Instrumentality In The Book Of Margery Kempe

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The Powerful Penis: Instrumentality, limited subjectivity and fungibility in The Book of Margery Kempe

A woman’s beliefs and values hold no importance when the men in her life dictate all of her choices and needs. The overall theme in The Book of Margery Kempe is shown as accepting that a man’s opinion is the only one with any power or value over her can be seen through her use of instrumentality, patriarchy and psychological oppression. The book of Margery Kempe puts into light just how much value was given to the men in society, and how little value was placed on the women. Margery Kemp played the role of wife, mother, and lover of God and her religion all throughout her life. She did this, though, by only making the men in her life appear
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Although she has desires to live a holy life of virgin and give her full devoted love to God, she still allows for her husband to deny her wishes and treat her as if she was simply his possession. “He would have his will and she obeyed with great weeping and sorrowing because she might not live chaste. – And so he used her as he had done before; he would not spare.” (10-11). These acts of objectifying Margery Kempe appear throughout the book, and they are acts that she gives the power of the men around her to take part in. Not only does she give power to the instrumentality of her life, but she also allows for patriarchy to reign over her…show more content…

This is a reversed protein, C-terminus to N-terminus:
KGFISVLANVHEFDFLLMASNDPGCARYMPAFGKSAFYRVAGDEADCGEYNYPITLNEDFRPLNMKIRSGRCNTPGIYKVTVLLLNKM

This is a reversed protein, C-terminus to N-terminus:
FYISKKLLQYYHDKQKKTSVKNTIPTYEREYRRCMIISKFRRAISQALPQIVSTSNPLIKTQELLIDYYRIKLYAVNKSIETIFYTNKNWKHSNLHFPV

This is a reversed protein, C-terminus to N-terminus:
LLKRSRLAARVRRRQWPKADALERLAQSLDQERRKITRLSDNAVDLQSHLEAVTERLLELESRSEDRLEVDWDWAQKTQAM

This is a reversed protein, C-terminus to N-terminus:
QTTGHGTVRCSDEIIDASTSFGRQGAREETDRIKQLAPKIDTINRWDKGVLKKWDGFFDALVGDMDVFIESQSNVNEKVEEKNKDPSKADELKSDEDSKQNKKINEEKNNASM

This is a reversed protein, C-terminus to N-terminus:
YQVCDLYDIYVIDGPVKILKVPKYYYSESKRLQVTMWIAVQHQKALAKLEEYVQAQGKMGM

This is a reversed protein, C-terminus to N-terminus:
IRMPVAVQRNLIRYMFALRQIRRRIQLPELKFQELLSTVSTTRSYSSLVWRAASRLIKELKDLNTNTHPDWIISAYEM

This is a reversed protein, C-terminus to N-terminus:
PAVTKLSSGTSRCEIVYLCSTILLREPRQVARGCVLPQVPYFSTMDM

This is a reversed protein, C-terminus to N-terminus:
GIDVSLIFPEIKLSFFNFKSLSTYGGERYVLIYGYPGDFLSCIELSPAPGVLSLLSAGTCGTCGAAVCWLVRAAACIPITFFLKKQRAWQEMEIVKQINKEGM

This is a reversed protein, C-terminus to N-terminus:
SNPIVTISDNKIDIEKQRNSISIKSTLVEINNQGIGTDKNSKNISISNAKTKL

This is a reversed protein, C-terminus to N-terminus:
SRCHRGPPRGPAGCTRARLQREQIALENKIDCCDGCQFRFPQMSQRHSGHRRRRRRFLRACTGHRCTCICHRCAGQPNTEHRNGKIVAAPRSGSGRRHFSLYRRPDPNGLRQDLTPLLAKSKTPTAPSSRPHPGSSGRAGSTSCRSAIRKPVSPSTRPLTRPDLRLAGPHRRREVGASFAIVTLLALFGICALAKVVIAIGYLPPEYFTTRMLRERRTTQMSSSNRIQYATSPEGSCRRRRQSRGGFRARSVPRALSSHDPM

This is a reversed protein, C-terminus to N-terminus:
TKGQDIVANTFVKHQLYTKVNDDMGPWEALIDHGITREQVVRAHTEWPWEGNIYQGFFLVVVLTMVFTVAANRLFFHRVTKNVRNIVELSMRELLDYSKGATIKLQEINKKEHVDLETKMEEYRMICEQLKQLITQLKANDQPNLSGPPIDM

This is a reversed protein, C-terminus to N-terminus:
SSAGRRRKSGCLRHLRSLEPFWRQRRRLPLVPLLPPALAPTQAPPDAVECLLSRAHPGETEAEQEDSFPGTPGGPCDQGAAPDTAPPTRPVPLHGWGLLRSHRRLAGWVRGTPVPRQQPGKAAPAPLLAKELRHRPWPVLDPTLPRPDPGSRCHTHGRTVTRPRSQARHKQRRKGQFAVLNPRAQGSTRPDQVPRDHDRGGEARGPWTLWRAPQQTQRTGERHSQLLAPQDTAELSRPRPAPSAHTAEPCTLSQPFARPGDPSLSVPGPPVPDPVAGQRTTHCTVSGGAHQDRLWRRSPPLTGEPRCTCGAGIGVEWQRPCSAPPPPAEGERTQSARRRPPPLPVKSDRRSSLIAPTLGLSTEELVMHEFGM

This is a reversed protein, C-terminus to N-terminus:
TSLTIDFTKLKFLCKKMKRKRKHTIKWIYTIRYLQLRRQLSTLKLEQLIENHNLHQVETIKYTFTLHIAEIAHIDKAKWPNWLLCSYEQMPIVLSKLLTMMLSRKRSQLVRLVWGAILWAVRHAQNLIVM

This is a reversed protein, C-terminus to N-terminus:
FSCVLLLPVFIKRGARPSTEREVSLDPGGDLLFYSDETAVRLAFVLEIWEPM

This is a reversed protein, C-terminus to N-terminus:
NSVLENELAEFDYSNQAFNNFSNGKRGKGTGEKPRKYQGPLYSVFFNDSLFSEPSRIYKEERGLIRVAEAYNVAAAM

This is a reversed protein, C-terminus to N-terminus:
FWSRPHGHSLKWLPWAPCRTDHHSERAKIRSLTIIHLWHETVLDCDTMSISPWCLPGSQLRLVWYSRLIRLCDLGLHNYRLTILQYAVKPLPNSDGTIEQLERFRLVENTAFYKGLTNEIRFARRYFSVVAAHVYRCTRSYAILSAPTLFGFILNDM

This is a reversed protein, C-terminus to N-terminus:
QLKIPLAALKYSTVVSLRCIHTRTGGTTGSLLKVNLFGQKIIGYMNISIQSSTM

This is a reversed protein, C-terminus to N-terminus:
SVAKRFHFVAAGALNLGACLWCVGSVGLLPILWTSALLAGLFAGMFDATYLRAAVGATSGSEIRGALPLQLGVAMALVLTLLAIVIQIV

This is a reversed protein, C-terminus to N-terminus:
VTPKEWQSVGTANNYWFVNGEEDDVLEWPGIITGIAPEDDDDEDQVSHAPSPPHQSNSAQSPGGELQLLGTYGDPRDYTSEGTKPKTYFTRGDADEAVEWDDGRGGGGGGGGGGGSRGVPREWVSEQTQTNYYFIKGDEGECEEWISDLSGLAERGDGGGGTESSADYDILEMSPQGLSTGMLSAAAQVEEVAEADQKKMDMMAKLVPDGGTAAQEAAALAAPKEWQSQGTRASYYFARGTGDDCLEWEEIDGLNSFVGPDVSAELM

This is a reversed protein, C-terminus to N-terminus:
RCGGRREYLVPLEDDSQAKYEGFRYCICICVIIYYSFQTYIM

Jesus is the only person that assures her on many occasions that she is unfungible and that no other woman could take her place. The idea that men and their opinions are the only ones that held any power continue here as well, when she finds that those around her find discomfort in the way that she weeps and cries for her Lord. “And, as soon as she perceived that she should cry, she would keep it in as much as she might, so that the people should not have heard it, for it annoyed them” (51). Weeping for Jesus Christ is such an important part of Margery Kemps gift from God, and yet she allows for the thoughts of the men around her to affect her grieving process that she gives such value to. Fiona Tolhurst states that Margery Kempe judges herself based on the thoughts of the men in her life. “Because of this confidence, Kempe categorizes men based on their acceptance or rejection of her cryings, thus underscoring the correctness of her own position” (Tolhurst
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